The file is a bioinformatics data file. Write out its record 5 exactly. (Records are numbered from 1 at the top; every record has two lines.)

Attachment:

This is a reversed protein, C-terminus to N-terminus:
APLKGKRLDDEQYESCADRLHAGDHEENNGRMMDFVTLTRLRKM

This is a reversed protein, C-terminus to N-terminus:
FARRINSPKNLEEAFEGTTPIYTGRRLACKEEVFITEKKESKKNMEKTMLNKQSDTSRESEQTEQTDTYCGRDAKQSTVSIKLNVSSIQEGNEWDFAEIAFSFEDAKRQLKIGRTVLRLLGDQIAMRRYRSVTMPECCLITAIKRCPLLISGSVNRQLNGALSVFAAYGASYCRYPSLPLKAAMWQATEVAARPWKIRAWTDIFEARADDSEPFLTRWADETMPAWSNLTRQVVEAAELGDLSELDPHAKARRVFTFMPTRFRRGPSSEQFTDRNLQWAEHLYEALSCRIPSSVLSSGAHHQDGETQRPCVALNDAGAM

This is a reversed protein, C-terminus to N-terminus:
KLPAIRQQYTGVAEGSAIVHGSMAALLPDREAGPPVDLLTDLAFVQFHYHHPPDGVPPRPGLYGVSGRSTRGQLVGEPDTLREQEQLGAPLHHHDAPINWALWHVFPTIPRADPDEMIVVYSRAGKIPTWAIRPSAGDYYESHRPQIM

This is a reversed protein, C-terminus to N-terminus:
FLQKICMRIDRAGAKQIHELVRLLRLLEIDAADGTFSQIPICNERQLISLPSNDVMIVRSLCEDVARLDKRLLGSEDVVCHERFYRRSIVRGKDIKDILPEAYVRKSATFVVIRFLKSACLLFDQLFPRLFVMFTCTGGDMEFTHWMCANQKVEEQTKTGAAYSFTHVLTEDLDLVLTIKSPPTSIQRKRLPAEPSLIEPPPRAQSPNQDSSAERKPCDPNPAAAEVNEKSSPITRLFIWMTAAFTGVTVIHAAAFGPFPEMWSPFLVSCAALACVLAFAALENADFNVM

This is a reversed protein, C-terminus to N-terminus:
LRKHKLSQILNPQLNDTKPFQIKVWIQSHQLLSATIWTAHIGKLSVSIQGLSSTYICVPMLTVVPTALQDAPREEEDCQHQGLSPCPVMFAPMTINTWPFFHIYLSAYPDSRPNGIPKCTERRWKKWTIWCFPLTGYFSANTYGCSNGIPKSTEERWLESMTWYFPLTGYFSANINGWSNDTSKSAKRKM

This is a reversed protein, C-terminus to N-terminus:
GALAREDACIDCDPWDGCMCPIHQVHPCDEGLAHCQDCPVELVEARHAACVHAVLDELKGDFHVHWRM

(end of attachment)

This is a reversed protein, C-terminus to N-terminus:
LRKHKLSQILNPQLNDTKPFQIKVWIQSHQLLSATIWTAHIGKLSVSIQGLSSTYICVPMLTVVPTALQDAPREEEDCQHQGLSPCPVMFAPMTINTWPFFHIYLSAYPDSRPNGIPKCTERRWKKWTIWCFPLTGYFSANTYGCSNGIPKSTEERWLESMTWYFPLTGYFSANINGWSNDTSKSAKRKM